[Show abstract][Hide abstract] ABSTRACT: Aim. To evaluate the efficacy, safety, and tolerability of a flexible-dose regimen of vardenafil in a community-based population of men with erectile dysfunction (ED). Methods. This was a 12-week, open-label, flexible-dose, multicenter study of unselected men with ED of diverse origins and severity. Unlike previous studies, prostatectomy-induced ED and previous unresponsiveness to sildenafil were not exclusion criteria. After 4 weeks of treatment with 10 mg of vardenafil, the dose could be continued or titrated to 5 mg or 20 mg, depending on efficacy and tolerability. After 8 weeks, another dose change was possible. Efficacy was assessed with International Index of Erectile Function erectile function (IIEF-EF) domain scores, diary questions of the Sexual Encounter Profile (SEP), and a global assessment question (GAQ) about erection improve-ment during the previous 4 weeks. Results. Safety was evaluated in 497 patients, and 480 were suitable for intention-to-treat analysis. After 12 weeks of treatment, the mean per patient rate of successful intercourse, defined by an affirmative response to SEP questions 1-3, was 72%, and was related to age and ED duration. The overall success rate increased from 66% at week 4 to 77% at week 12. The mean IIEF-EF domain score of the whole population increased from 17.2 (baseline) to 24.4 (endpoint). At week 12, the best scores were obtained by patients taking 5 mg and 10 mg. At week 12, GAQ scores showed improved erection in 97.4%, 94.8%, and 78.8% of patients in the 5 mg, 10 mg, and 20 mg group, respectively. Safety was excellent: no serious drug-related event was reported, and only 2.2% of patients discontinued treatment because of side-effects. Conclusions. Vardenafil was effective and well tolerated in this community-based ED population that is truly representative of the general ED population. Dose titration meets the patient's needs and optimizes clinical outcome.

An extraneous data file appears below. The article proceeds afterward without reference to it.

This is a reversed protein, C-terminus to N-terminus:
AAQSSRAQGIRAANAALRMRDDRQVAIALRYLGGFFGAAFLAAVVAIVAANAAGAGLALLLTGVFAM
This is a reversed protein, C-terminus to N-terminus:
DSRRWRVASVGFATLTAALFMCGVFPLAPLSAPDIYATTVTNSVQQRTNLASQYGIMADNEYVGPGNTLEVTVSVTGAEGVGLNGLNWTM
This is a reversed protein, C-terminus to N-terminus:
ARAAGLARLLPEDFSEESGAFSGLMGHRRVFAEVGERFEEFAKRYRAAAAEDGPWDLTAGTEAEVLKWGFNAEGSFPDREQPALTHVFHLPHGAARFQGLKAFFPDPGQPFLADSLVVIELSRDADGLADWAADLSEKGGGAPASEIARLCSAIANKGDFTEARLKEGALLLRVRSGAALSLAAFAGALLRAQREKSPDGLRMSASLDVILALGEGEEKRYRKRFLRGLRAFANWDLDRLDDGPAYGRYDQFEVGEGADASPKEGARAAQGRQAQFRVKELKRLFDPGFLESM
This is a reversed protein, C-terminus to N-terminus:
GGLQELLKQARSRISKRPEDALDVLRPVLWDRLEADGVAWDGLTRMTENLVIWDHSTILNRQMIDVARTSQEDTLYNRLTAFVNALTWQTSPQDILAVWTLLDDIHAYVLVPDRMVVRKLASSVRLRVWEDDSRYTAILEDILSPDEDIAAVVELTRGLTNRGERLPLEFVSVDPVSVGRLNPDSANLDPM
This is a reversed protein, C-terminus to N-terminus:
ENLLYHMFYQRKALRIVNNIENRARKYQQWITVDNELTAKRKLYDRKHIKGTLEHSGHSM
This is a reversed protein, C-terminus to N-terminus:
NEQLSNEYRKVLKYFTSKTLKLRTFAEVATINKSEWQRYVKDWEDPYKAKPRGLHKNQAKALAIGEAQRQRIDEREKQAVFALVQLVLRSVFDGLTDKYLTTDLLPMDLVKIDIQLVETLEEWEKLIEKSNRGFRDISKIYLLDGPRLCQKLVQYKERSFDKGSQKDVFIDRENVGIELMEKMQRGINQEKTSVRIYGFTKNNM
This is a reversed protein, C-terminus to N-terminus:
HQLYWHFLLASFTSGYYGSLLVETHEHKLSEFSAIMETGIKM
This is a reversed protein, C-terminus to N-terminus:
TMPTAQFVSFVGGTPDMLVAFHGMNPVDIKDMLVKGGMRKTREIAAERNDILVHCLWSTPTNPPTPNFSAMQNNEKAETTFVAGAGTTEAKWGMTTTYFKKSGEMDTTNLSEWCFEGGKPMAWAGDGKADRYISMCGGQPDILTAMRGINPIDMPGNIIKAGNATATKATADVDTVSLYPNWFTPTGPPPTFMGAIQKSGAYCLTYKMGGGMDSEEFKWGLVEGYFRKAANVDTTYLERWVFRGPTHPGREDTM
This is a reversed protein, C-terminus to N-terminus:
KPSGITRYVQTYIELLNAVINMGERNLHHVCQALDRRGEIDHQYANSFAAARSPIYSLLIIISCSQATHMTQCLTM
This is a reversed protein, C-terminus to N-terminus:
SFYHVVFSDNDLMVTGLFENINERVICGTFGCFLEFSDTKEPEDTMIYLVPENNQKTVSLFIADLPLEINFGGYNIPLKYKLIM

No preview · Article · Oct 2005 · Journal of Sexual Medicine